After school we picked up the dog, bought a few groceries and headed to an island between the two communities we live and work in.  We took the dog (and ourselves) for a very long nature walk.  After our nature walk we picked up our supplies from the van, found a fire pit, built a fire, roasted wieners and marshmallows, and connected like cavemen – no we didn’t wrestle around or hunt mammoths, but we connected without talking, without distractions.  We didn’t say a lot, we didn’t discuss our problems, although we easily could have.  Instead we listened to the wind rustle the dry leaves left hanging in the trees, we listened to the fire crackle, and my daughter’s favorite – we listened to the snow sizzle when we put out the fire. 

We connected on a human level.  I have been making a number of connections throughout my journey – connecting with classmates, connecting with parents and students, social networks and connecting ideas but I have been missing the most important connection of all – the connections I have(n’t) been making with my own children.

Okay, I have to admit that I did bring some 21st century technology with me to our caveman experience – a cel phone, but I can explain!!!  As I was playing around with the pictures from my cel phone, I realized that I could create a cartoon of my daughter so I could upload her picture onto my blog without showing her face!

winter wiener roast

Writing With Technology

As I write the last few words for my project paper, I relfect on how I have used technology during this journey.  I have used technology and technology has eased this writing process.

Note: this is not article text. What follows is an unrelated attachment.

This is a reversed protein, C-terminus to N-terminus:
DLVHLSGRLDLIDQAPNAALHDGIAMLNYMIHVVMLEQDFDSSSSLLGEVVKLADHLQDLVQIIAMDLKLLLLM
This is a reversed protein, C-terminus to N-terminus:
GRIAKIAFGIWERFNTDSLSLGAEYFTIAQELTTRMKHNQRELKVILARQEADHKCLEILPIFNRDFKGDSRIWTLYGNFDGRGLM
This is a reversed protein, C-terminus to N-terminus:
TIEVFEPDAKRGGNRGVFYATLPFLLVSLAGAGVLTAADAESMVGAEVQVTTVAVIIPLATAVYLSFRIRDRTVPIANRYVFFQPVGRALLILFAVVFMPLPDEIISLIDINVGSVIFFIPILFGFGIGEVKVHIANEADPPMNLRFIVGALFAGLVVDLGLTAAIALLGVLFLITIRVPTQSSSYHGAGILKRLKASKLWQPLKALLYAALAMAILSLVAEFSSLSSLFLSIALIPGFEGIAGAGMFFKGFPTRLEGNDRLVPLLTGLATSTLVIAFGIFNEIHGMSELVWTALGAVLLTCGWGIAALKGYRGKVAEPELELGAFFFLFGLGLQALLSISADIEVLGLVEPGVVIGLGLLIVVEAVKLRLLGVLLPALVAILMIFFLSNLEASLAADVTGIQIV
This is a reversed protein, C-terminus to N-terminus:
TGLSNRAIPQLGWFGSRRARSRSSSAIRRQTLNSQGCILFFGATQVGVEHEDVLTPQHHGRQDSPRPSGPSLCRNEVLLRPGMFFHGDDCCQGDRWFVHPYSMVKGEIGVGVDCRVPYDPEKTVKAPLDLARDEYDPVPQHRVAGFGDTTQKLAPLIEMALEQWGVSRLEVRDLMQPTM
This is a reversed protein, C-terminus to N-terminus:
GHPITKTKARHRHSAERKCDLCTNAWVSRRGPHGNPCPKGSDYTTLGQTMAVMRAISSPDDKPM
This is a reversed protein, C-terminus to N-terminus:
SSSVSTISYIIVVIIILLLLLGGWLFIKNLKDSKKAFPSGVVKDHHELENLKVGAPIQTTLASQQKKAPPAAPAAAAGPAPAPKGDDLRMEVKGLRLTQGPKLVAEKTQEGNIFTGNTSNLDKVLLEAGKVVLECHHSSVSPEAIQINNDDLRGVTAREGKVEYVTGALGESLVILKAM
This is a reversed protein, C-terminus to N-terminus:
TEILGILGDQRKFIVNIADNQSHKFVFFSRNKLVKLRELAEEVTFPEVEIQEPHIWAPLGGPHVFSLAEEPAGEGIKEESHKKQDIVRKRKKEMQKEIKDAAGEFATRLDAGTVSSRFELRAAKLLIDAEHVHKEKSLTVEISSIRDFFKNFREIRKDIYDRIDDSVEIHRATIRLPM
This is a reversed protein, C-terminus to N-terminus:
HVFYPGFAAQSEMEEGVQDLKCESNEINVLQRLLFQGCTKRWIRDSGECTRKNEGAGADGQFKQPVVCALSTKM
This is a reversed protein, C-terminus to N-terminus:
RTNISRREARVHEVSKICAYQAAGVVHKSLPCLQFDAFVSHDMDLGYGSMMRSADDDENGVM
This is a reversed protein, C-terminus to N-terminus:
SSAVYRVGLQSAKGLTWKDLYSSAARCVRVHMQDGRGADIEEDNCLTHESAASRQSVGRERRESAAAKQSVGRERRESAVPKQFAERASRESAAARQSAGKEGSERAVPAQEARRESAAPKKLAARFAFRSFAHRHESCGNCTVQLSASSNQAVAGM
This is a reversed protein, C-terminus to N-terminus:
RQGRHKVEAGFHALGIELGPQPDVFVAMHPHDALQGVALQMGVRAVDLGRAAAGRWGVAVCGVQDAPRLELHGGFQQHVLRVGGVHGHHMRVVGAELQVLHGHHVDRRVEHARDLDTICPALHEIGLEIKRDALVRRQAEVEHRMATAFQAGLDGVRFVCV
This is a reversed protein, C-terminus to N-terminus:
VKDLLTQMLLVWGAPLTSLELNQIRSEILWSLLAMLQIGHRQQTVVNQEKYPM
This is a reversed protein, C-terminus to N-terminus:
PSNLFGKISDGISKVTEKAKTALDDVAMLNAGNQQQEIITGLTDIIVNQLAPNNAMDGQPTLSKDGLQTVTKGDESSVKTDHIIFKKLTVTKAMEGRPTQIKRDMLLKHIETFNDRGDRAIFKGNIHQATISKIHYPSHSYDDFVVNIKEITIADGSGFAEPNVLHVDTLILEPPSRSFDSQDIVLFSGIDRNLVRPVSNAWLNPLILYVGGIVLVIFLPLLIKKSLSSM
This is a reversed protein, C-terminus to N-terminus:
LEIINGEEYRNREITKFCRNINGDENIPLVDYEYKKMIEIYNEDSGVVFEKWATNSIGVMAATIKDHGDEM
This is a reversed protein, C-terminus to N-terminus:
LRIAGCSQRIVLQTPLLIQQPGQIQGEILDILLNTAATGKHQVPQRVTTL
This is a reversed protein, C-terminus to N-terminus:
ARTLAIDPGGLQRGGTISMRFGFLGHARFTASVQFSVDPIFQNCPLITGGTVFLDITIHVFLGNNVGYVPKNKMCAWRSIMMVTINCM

Then – I completed my undergraduate degree in 1994.  At that time, any books or journals I used for research were accessed in a library.  As for the writing, I used a finicky computer which my father generously allowed my roomates and I to use for our undergraduate studies.  Once the computer was turned on, three floppy disks needed to be inserted in a specific order at specific times.  If not done correctly, the computer would not function.  When it did function, it was really only a glorified typewriter.  The only benefit was that if I made a mistake, I could correct it before it was printed out although I was the sole spell-checker; the program did not include a spell-check. 

Now – I did not physically visit a library for this project but I made more use of online journals than I ever used print journals for my undergraduate degree.  Not only can I access any number of journals, many others can access these same journals at the same time.  I don’t have to wait for someone to return something I may think I might need only to find out after a long wait that it really doesn’t work for my purposes.  As I find useful journals, I need only click a button for the citation.  All of these journals and online resources can be referred to as I write and with many windows open at one time I really feel like I can mutli-task.   As I have completed each section, I have e-mailed the sections to a friend to edit and make suggestions.  I get a near instant reaction to my work (my friend is a very quick editor!).  Now if only a computer could read my thoughts and transmit my thoughts into words which are written better than I can write!  Maybe as I pursue my next degree…